Jesus, fifteen pounds of semtex!'
'Christ!' Darcy suddenly yelped. 'Let me in the car. I've got to get out of here!' He made to scramble for his car, tripped and went sprawling across the back of the police vehicle.
And it happened. A tal thin man with a pale, badly pock-marked face, wearing a loosely flapping overcoat and carrying a sausage-shaped holdall, came at a run down the middle of the road. Jordan looked up, saw him, yelped: 'Sean!' And the recognition was mutual. Not that Milligan recognized Trevor Jordan, but seeing the squad car, the senior policemen, and three civilians all grouped on the traffic island - and all staring at him - he did know that he'd been made.
The right-hand side of his coat went back and the snout of an ugly, short-barrelled machine-pistol swung into view.
Harry sensed hasty movement on a roof, the re-alignment of a weapon; Milligan sensed it, too, and the gun in his hand swept up, his thin lips drew back, and both he and his machine-pistol snarled their abuse! Bullets chewed the high parapet of the building, causing the marksman up there to duck down out of sight. And over the chatter of Milligan's gun, Harry heard Jordan cry out:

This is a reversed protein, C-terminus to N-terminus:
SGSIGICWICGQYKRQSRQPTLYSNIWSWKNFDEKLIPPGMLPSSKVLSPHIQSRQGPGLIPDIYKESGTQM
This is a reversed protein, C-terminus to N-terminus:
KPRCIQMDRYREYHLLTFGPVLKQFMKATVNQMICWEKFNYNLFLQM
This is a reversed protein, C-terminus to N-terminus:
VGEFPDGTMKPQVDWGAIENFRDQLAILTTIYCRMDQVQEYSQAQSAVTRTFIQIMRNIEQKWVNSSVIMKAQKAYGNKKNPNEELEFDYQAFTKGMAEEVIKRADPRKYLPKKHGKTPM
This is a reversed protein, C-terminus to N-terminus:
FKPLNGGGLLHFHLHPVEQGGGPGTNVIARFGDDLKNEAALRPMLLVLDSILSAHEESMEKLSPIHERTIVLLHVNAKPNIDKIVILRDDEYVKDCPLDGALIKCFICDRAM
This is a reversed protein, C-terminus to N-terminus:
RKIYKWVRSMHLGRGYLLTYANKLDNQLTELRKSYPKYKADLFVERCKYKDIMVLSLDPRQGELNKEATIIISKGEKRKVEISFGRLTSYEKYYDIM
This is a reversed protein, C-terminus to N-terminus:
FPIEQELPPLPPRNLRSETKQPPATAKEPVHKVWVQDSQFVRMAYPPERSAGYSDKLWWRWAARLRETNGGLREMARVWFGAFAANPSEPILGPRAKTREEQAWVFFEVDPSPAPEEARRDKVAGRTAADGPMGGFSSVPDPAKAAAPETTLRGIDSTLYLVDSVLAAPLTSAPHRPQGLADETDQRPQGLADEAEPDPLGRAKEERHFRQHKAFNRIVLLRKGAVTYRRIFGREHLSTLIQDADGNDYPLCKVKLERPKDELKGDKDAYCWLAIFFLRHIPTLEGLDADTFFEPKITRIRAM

'Getaway! He's looking for the getaway car!'
Milligan was maybe forty feet away, pointing his gun here, there, everywhere, trying to choose a main target. A secondary crowd of people had come bursting out of a large store onto the street, but they weren't a threat to the IRA man. On the other hand, the sausage-shaped holdall in his hand was definitely a threat to them. And it was rapidly becoming one to Sean Miligan, too.
As the Necroscope glanced again at his watch and saw that there was something less than a minute to go, two things happened. Darcy Clarke had finally got into his car, started the motor, and was making to drive away. His car had just lurched off the traffic island onto the street when a second car, low, dark, fast and mean, came careening through a traffic barrier in a tangle of twisted metal. The two vehicles collided; Darcy's car was thrown back onto the traffic island and the rogue car glanced off, smashed through a pair of bollards, mounted the kerb and nose-dived through a store window. Scan Milligan wouldn't be making his getaway after al.